Long answer: See Bezzera Strega - new spring lever for home use.
Dan Kehn

User avatar
Bob_McBob

#28: Post by Bob_McBob »

Nobody has mentioned that Bezzera is also shipping a plumbed-in version of the Strega with the pump and reservoir removed, for people who want a more classic lever machine.
Chris

User avatar
another_jim
Team HB

#29: Post by another_jim »

espressotime wrote:Well,I roast my own and drink mostly SO and blend my own.I look for sweetness,caramel and chocolate flavours in espresso and totally dislike acidity and fruitlike flavours.So that could be it I guess.
Sorry, guess I'm just an acid head. For your concept of the perfect shot, you should set up very differently from me.
Jim Schulman

User avatar
another_jim
Team HB

#30: Post by another_jim »

Bob_McBob wrote:Nobody has mentioned that Bezzera is also shipping a plumbed-in version of the Strega with the pump and reservoir removed, for people who want a more classic lever machine.
I'm not sure how that would affect the taste. Gary and Alf think you can probably reproduce the initial state of the pump primed lever with a line primed lever and few extra pumping motions. I defer to their far greater experience with levers on this.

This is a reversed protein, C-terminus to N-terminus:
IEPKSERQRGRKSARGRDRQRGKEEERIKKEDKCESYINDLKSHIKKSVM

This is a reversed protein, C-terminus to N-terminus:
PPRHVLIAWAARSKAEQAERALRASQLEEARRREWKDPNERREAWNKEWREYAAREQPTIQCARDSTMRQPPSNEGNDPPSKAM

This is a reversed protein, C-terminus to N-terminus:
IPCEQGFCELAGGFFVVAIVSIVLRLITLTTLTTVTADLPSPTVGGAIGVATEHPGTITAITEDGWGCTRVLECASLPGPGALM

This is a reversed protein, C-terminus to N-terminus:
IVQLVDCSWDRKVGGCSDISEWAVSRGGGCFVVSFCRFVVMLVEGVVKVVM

I'm approaching this review as a pump machine user who is looking for a wider range of shots that include both the lever and pump taste. I suppose I should apologize for this slant to those who like classic levers and are considering the machine for its compact size, and its simplified thermal management.

Dan runs the Elektra A Leva and will better be able to comment on the Strega's plusses or minuses compared to it. When Gwillym Davis talked about commercial lever, he said that the minimum commercial configuration is a three grouper, since the groups should be idled for three to five minutes between shots. My impression is that the thermal recovery of the Strega is faster, around one and a half to two minutes.
Jim Schulman